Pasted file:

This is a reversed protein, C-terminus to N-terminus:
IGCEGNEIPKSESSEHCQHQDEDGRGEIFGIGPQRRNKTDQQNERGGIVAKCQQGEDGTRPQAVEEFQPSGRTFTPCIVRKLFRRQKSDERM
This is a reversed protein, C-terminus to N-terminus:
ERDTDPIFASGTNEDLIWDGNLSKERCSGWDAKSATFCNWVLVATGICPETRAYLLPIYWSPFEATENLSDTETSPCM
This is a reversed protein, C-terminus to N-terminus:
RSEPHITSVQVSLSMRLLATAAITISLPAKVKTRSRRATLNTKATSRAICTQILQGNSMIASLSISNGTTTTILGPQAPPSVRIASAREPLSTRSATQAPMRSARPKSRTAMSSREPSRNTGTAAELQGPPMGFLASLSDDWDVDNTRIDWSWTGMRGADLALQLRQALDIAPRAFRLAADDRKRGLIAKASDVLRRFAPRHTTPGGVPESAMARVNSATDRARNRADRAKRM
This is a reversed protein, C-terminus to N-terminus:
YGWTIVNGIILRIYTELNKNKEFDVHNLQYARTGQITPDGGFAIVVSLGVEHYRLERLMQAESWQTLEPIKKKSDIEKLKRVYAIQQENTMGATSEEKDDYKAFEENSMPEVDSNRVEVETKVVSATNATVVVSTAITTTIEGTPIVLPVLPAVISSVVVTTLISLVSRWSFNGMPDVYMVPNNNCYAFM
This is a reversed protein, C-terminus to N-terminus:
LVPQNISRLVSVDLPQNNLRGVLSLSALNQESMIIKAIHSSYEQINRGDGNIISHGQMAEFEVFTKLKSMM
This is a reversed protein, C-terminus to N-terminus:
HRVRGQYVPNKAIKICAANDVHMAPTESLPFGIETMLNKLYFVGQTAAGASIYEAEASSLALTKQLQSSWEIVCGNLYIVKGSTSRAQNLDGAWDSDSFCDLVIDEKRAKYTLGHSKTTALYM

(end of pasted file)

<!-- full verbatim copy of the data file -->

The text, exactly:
This is a reversed protein, C-terminus to N-terminus:
IGCEGNEIPKSESSEHCQHQDEDGRGEIFGIGPQRRNKTDQQNERGGIVAKCQQGEDGTRPQAVEEFQPSGRTFTPCIVRKLFRRQKSDERM
This is a reversed protein, C-terminus to N-terminus:
ERDTDPIFASGTNEDLIWDGNLSKERCSGWDAKSATFCNWVLVATGICPETRAYLLPIYWSPFEATENLSDTETSPCM
This is a reversed protein, C-terminus to N-terminus:
RSEPHITSVQVSLSMRLLATAAITISLPAKVKTRSRRATLNTKATSRAICTQILQGNSMIASLSISNGTTTTILGPQAPPSVRIASAREPLSTRSATQAPMRSARPKSRTAMSSREPSRNTGTAAELQGPPMGFLASLSDDWDVDNTRIDWSWTGMRGADLALQLRQALDIAPRAFRLAADDRKRGLIAKASDVLRRFAPRHTTPGGVPESAMARVNSATDRARNRADRAKRM
This is a reversed protein, C-terminus to N-terminus:
YGWTIVNGIILRIYTELNKNKEFDVHNLQYARTGQITPDGGFAIVVSLGVEHYRLERLMQAESWQTLEPIKKKSDIEKLKRVYAIQQENTMGATSEEKDDYKAFEENSMPEVDSNRVEVETKVVSATNATVVVSTAITTTIEGTPIVLPVLPAVISSVVVTTLISLVSRWSFNGMPDVYMVPNNNCYAFM
This is a reversed protein, C-terminus to N-terminus:
LVPQNISRLVSVDLPQNNLRGVLSLSALNQESMIIKAIHSSYEQINRGDGNIISHGQMAEFEVFTKLKSMM
This is a reversed protein, C-terminus to N-terminus:
HRVRGQYVPNKAIKICAANDVHMAPTESLPFGIETMLNKLYFVGQTAAGASIYEAEASSLALTKQLQSSWEIVCGNLYIVKGSTSRAQNLDGAWDSDSFCDLVIDEKRAKYTLGHSKTTALYM